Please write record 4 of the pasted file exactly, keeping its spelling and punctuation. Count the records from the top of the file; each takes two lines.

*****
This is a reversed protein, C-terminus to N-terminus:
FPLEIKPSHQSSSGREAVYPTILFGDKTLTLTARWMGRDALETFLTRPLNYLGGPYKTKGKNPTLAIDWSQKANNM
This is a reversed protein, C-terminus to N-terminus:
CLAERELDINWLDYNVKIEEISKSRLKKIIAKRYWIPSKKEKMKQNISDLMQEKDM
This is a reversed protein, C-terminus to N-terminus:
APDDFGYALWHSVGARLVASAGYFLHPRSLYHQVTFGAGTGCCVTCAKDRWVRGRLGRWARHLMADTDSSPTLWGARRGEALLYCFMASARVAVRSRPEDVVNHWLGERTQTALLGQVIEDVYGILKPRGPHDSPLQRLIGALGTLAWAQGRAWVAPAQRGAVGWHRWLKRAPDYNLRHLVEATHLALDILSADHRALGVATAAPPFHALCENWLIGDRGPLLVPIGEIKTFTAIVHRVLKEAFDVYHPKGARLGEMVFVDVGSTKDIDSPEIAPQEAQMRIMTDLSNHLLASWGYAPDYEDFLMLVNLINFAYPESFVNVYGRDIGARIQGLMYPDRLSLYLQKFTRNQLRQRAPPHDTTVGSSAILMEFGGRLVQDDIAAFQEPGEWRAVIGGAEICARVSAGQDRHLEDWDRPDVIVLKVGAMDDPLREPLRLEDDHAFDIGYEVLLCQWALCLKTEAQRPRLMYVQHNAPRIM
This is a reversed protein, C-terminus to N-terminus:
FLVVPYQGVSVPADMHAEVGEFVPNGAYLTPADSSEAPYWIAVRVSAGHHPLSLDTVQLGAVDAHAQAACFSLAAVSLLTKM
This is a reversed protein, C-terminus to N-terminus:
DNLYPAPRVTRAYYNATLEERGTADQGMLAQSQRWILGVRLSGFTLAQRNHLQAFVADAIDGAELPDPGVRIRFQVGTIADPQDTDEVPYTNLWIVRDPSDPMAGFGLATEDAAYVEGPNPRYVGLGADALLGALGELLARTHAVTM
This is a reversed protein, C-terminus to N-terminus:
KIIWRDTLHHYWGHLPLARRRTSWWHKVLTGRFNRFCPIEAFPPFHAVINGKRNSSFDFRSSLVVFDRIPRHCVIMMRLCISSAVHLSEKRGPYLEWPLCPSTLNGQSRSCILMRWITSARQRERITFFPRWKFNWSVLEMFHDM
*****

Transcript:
This is a reversed protein, C-terminus to N-terminus:
FLVVPYQGVSVPADMHAEVGEFVPNGAYLTPADSSEAPYWIAVRVSAGHHPLSLDTVQLGAVDAHAQAACFSLAAVSLLTKM